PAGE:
Walker’s Court, W1D

Road in/near Soho, existing between 1719 and now

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Road · Soho · W1D ·

Walker’s Court is one of the many passageways which in past years was known as ’Paved Alley’.

Walker’s Court stretching away from the photographer.
Credit: The Underground Map
Walker’s Court links Berwick Street with Rupert Street in the heart of Soho.

The area was built in the early eighteenth century. Building leases were granted in the area to a number of tradesmen in 1719 and 1720, one of whom was a bricklayer - John Walker of St. Martin’s. Once simply topped with earth over potholes, the arrival of solid flag stones got it called ’Paved Alley’.

A notable feature of Walker’s Court is that it housed one of the few council licensed sex establishments in London, going under the name of Raymond’s Review Bar. This became somewhat tamer as the year’s went by even hosting the Comedy Store for a while. It closed in 2004.

On either side of Walker’s Court there are a variety of shops including a notable book shop on the corner of Brewer Street.

Berwick Market is in full swing Monday to Saturday until 5pm and is at its busiest around lunchtime.

When the stall holders have gone home and the gutters are cleared of bruised apples and cabbage leaves, the area is transformed into one of Soho’s evening delights - restaurants of many nationalities and entertainment to suit a variety of requirements.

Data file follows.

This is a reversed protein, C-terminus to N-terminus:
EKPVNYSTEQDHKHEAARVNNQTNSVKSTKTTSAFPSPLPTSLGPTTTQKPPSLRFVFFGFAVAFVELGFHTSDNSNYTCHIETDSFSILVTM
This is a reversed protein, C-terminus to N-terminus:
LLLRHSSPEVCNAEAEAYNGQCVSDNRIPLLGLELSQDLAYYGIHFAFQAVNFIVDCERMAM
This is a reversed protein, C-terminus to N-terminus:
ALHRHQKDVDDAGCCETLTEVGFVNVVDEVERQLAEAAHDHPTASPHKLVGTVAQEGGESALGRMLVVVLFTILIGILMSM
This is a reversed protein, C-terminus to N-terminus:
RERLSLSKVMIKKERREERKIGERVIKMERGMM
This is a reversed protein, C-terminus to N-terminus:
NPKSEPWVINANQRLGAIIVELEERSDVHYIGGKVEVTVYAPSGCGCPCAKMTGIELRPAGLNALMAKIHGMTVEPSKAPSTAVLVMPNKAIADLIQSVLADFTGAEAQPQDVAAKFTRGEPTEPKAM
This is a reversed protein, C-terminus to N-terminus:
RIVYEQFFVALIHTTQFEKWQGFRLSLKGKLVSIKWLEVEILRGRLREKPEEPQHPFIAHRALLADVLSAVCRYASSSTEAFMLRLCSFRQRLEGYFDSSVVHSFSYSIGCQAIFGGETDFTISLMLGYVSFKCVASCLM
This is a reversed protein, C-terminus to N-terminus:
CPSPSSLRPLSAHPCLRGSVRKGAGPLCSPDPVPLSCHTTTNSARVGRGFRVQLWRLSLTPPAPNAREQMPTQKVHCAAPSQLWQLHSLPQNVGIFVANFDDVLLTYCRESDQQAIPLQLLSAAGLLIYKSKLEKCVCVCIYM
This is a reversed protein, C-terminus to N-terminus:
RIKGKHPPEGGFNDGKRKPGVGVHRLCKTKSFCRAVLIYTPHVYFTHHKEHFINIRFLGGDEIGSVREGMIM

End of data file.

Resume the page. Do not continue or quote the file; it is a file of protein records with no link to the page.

Citation information: The alleyways and courtyards of London: W – The Undergroun
Further citations and sources


Walker’s Court stretching away from the photographer.
The Underground Map



Soho is a world-famous area of the City of Westminster and part of the West End of London.

The name "Soho" first appears in the 17th century. Most authorities believe that the name derives from a former hunting cry. James Scott, 1st Duke of Monmouth, used "soho" as a rallying call for his men at the Battle of Sedgemoor on 6 July 1685, half a century after the name was first used for this area of London. The Soho name has been imitated by other entertainment and restaurant districts such as Soho, Hong Kong; Soho, Málaga; SOHO, Beijing; SoHo (South of Horton), London, Ontario, Canada; and Palermo Soho, Buenos Aires. SoHo, Manhattan, gets its name from its location SOuth of HOuston Street, but is also a reference to London’s Soho.

Long established as an entertainment district, for much of the 20th century Soho had a reputation as a base for the sex industry in addition to its night life and its location for the headquarters of leading film companies. Since the 1980s, the area has undergone considerable gentrification. It is now predominantly a fashionable district of upmarket restaurants and media offices, with only a small remnant of sex industry venues.

Soho is a small, multicultural area of central London; a home to industry, commerce, culture and entertainment, as well as a residential area for both rich and poor. It has clubs, including the former Chinawhite nightclub; public houses; bars; restaurants; a few sex shops scattered amongst them; and late-night coffee shops that give the streets an "open-all-night" feel at the weekends. Record shops cluster in the area around Berwick Street, with shops such as Phonica, Sister Ray and Reckless Records.
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